Building resilience and wellbeing in students; an interview with geographer and pastoral expert, Karen Corfield
As “normal” school life appears to be settling down after what has probably been the most tumultuous year any of us will face, many of our concerns are shifting to an entire generation who have missed out on the structure of school, the joys of socialising with friends and being able to see a world outside of their own living room.
Whilst these concerns have stretched to the barriers in students’ academic achievements, more and more of our colleagues have expressed a worry for students’ resilience and wellbeing.
These two words have received a lot of buzz since the return to school at the start of March and for good reason too.
We caught up with our colleague Karen Corfield, now an Education Travel Manager here at Discover the World Education, but formerly a Pastoral Deputy, about the importance of increasing students’ wellbeing and resilience.
She said “I often say to students, it’s how you now respond to the situation, you now have a choice, show that you have learned. This is no more apparent than with the current global situation with COVID-19. Many of my colleagues are expressing their concern as to how some of their students are reacting to the pandemic, they lack resilience and independence. They are finding the lack of structure and routine very difficult. This is affecting their wellbeing, self-esteem and mindset.
So how as educators, do we change what we are doing in the education environment to equip them with the skills that they may need again in the future? Let’s challenge our students, allow them to face adversity and situations that are a little different to the norm, allow them to take a risk.
Mental wellbeing is of particular importance to children and young people, as it is thought to influence the way in which an individual copes with key life events such as stress, trauma and physical ill-health.”
We asked Karen how she thinks teachers can begin to help students with this.
She answered “We know that our students learn best when they are doing. So create opportunities to allow students to be surprised, do things a little different, allow them to take charge and allow them to make mistakes…
Students are like little octopuses on their education journey, they have lots of arms and legs where they should reach out and grab every opportunity offered to them. They should be on a zip wire, having fun, taking risks, smiling, laughing, yet that safety harness is always there, keeping them “safe” and popping them back on that zip wire if every now and again they fall.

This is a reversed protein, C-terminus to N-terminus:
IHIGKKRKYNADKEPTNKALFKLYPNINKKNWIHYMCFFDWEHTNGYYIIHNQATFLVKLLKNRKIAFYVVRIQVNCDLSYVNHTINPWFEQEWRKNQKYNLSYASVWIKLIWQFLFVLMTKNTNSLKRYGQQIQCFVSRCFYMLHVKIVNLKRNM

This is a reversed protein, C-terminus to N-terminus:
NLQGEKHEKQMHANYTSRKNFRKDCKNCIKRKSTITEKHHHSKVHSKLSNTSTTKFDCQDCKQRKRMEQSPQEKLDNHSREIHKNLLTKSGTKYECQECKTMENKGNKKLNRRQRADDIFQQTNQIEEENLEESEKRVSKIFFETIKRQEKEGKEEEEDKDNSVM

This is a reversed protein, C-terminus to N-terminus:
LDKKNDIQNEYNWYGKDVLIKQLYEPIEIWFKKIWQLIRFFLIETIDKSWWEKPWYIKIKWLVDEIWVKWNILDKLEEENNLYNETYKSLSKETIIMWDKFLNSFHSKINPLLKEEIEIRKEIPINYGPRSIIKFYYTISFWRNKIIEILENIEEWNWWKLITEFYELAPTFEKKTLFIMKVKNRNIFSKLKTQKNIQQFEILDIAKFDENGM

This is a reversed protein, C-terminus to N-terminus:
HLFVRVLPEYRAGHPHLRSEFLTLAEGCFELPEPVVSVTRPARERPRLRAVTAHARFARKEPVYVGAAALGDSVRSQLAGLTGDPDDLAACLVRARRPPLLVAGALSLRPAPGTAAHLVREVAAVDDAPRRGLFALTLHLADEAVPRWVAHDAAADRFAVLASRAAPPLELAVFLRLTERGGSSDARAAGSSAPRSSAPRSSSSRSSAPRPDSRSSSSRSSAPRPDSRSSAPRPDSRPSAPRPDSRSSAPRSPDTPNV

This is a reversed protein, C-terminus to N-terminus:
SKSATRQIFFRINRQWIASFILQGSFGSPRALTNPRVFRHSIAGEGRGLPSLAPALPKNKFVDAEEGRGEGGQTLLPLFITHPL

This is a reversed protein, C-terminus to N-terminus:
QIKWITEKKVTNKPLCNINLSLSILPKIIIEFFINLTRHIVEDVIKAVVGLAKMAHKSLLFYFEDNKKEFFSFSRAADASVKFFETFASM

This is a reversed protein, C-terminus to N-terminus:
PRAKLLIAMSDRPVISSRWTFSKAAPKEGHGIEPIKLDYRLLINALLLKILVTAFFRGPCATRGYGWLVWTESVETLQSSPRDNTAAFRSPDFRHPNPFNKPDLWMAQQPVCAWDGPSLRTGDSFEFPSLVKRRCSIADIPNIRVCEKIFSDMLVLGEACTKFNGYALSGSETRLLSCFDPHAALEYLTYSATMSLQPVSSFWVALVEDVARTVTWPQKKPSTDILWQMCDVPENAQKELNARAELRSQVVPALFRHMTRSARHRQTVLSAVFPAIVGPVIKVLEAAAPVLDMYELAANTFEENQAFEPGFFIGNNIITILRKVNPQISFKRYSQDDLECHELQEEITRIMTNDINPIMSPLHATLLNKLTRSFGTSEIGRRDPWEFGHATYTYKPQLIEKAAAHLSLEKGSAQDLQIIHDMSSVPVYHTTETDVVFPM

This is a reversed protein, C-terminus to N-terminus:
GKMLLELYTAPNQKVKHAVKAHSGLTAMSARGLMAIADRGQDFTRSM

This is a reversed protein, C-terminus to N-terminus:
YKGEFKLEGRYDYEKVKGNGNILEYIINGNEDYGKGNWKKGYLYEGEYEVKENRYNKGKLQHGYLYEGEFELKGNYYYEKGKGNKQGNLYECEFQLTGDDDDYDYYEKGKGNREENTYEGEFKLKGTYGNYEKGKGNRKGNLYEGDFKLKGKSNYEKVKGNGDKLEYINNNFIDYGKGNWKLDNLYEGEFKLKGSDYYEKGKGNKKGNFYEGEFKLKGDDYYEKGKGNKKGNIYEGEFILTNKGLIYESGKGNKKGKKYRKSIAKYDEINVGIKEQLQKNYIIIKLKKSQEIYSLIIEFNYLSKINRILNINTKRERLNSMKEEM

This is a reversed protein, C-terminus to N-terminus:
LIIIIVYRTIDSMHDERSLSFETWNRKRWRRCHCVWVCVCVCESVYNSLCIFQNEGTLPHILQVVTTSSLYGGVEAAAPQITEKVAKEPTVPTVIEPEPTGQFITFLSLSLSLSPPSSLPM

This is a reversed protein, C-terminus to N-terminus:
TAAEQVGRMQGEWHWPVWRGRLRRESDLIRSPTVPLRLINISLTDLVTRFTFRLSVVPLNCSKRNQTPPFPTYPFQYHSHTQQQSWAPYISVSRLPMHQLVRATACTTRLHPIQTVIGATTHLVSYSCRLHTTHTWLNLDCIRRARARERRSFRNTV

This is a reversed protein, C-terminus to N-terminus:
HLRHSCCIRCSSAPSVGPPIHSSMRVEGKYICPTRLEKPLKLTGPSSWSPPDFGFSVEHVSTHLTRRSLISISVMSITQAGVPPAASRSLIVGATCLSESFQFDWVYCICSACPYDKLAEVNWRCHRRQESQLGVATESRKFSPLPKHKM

Resilience is a life skill, a typical 13 year old has 180 days a year in school and schools provide the perfect environment to build resilience in our students. I have found throughout my teaching career that it is often discussed in the early years, but with the pressures of exams, results and general adolescent issues, older students will find that it is often left out of the classroom dialogue.
Resilience does not always materialise organically for each student, we need to create situations, within a safe and comfortable environment that allow students to respond to challenge and setbacks.
When students have resilience, they are open to learning because they believe that they can learn; they are receptive to assistance because it is not a criticism of their abilities; and they are comfortable not understanding concepts immediately because they see learning as a pursuit of knowledge and know that motivation and effort are just as important as knowing how to do something. When students do not have these attitudes about learning, we must not only encourage them to be confident and “keep trying,” but we should also teach them about resilience and perseverance.
Children with higher levels of emotional, behavioural, social and school wellbeing, on average, have higher levels of academic achievement and are more engaged in school, both concurrently and in later years. When they look after their mental health and develop their coping skills it can help them to boost their resilience, self-esteem and confidence. It can also help them learn to settle themselves, feel calm, and engage positively with their education. Not only are those with better mental wellbeing likely to deal better with stressful events and recover more quickly from illness, but they are also less likely to engage in behaviours which may put their health at risk.
Let’s provide our students with the tools to be successful in the real world, where the safety harness is taken off, yet they still take risks, have fun, smile, laugh and achieve. ”
As supporting teachers as best as we can has always been one of our primary focuses, we have lots of exciting updates to share to support you with this.
Take a look at the below to see more >
Free CPD Webinar
For a limited time only, anyone who books a school trip with us will receive a free teacher webinar on building resilience whilst away, along with expert advice on pastoral care from our in house expert, Karen Corfield.
Resilience and Wellbeing School Trips
Introducing our exciting new resilience and wellbeing school trips. Whether combined with a geography trip or resilience only, we have carefully crafted tours to help build students’ self-esteem, confidence, team-work, and resilience skills, whilst also giving them a moment to reflect.
Partnership with Critical Thinkers
As part of our partnership with Critical Thinkers, we are pleased to offer our customers access to their resources. Check out their latest Live Q&A Session: Building Resilience and Improving Wellbeing in Schools.